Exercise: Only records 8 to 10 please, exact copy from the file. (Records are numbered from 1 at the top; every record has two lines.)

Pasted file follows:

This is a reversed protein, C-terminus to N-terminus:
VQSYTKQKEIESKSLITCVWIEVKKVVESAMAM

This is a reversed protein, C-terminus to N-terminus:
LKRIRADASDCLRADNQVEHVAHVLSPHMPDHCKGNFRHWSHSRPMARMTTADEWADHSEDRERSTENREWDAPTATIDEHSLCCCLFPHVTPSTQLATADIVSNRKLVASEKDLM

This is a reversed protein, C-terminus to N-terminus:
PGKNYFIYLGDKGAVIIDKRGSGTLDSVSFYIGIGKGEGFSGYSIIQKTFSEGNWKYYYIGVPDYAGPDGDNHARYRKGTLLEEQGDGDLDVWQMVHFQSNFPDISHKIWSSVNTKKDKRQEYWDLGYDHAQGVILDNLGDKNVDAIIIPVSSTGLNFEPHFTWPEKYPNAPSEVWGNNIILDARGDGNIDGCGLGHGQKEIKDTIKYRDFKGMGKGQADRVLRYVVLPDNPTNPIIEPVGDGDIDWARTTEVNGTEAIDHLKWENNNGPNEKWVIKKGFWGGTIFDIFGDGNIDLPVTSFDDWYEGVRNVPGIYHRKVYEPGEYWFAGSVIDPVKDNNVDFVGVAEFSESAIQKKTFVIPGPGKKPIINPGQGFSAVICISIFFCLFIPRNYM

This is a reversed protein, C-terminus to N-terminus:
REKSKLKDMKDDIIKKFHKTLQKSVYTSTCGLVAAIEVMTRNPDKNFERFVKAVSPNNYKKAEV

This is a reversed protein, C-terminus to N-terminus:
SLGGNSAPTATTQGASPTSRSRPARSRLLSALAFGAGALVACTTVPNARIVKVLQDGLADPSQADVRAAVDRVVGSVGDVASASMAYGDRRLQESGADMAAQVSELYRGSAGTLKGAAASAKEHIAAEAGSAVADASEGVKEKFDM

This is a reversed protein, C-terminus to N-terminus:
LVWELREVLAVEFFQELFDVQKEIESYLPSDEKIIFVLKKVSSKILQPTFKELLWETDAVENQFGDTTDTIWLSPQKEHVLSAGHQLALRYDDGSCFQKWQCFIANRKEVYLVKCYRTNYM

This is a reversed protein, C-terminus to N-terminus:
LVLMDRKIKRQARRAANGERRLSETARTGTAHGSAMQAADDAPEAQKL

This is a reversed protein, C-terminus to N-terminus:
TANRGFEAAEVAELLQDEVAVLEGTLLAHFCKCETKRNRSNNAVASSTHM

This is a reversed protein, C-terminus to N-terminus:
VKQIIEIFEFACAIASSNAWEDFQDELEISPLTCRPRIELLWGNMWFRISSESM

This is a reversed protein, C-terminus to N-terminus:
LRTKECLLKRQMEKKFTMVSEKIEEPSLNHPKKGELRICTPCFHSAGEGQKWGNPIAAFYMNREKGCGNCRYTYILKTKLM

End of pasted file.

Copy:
This is a reversed protein, C-terminus to N-terminus:
TANRGFEAAEVAELLQDEVAVLEGTLLAHFCKCETKRNRSNNAVASSTHM

This is a reversed protein, C-terminus to N-terminus:
VKQIIEIFEFACAIASSNAWEDFQDELEISPLTCRPRIELLWGNMWFRISSESM

This is a reversed protein, C-terminus to N-terminus:
LRTKECLLKRQMEKKFTMVSEKIEEPSLNHPKKGELRICTPCFHSAGEGQKWGNPIAAFYMNREKGCGNCRYTYILKTKLM